volumes have been included and as unknown and unheralded, seeking but 1918 Festival, it was his first contract of us? For shame! Abas somebody.
some hashvery kindly put it, ithas a chance to show their talent to the of that kind in this country, but sick- Rather than this should be, I will
become "widely and democratically in- wrld. And so it is that of the artists iess prevented his coming and to gladly resign my place on the list to
elusive" To quote another ki ndly whom the world calls great, probably Hipolito Lazaro, tenor, just gaining make room.' And I am sure that most
logroller "Ultra serious material has more look to Ann Arbor as the scene prominence as the latest discovery of of the original 79 selected by H. Cestre
of that opportunity than to any other the Metropolitan came the chance to would drop out rather than that these
is not so profound butsti represen festival town away from the Atlantic fill the place of Stracciari. . And so true and beautiful flowers of our cul-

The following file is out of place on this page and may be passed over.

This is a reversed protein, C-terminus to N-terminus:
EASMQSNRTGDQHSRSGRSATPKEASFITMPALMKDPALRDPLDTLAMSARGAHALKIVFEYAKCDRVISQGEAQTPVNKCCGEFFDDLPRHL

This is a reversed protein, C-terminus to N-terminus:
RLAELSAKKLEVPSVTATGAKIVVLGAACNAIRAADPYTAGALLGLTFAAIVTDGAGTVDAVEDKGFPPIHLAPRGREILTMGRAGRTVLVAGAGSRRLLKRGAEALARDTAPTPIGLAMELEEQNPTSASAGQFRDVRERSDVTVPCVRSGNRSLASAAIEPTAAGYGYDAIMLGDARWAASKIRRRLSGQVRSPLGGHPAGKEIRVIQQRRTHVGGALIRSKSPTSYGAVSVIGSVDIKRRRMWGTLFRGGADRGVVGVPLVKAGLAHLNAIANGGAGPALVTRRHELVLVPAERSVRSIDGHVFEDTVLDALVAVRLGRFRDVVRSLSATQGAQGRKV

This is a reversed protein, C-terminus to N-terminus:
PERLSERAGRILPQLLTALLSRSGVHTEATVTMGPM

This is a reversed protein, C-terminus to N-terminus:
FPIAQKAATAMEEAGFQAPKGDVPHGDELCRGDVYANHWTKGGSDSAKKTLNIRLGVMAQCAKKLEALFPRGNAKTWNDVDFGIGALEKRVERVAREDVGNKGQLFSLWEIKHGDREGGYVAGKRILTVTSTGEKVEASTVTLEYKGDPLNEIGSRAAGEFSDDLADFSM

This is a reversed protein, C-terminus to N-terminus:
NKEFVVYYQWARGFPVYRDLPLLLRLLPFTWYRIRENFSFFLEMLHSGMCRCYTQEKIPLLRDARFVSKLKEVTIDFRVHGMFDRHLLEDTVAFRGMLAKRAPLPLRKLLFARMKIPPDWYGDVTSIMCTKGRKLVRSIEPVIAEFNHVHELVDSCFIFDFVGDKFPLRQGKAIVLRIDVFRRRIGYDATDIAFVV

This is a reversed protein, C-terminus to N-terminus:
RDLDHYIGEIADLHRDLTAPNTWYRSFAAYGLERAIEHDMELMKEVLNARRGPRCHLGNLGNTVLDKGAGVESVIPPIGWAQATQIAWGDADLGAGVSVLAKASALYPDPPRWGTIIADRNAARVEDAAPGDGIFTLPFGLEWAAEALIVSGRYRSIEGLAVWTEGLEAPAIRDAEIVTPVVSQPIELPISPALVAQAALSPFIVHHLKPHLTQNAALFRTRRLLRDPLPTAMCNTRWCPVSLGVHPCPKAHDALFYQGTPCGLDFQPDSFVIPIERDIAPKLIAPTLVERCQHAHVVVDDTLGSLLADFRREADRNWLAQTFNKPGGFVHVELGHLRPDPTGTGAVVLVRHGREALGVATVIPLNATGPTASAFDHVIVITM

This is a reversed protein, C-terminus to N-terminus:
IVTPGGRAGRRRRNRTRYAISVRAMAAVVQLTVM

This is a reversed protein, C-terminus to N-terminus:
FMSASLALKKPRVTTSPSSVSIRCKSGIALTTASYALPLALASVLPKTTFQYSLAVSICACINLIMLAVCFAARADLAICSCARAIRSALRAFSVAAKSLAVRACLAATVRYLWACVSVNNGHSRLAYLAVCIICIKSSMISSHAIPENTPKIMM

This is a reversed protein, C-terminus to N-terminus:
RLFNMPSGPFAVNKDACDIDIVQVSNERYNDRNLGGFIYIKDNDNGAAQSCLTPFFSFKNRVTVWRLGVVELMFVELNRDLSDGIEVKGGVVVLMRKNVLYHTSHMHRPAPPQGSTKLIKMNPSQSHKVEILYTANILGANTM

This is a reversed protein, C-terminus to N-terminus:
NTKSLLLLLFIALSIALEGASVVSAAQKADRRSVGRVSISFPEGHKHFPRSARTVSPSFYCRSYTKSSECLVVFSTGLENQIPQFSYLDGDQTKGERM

tive." (I am certain of it.) "All in seaboard. to Lazaro Ann Arbor became the scene ture should be slighted. In short, I
all, however (to continue to quote), To Harold Bauer, "master pianist," of his debut on the American festival beg of them so to do. Let America be
the complete list is interesting be- Ann Arbor holds memories of his first platform, and of one of his firsten- oroperly represented by that which is
cause, in the future, it will be recog- American concert after his debut 20 gagements of any kind in this country, honestly democratic and "widely in-
nized asthe beginning of a great Am- years ago. Coming here directly from The Metropolitan has many more lusive. The French and every other
erican literature." But will it? Will his appearance with the Boston Sym- nation shoul certainly know us as
Ring Lardner and Eleanor H. Porter phony, Mr. Bauer scored his first seon- (Continued on page 5) we are-at our very best, as it were.

Back to Top

© 2020 Regents of the University of Michigan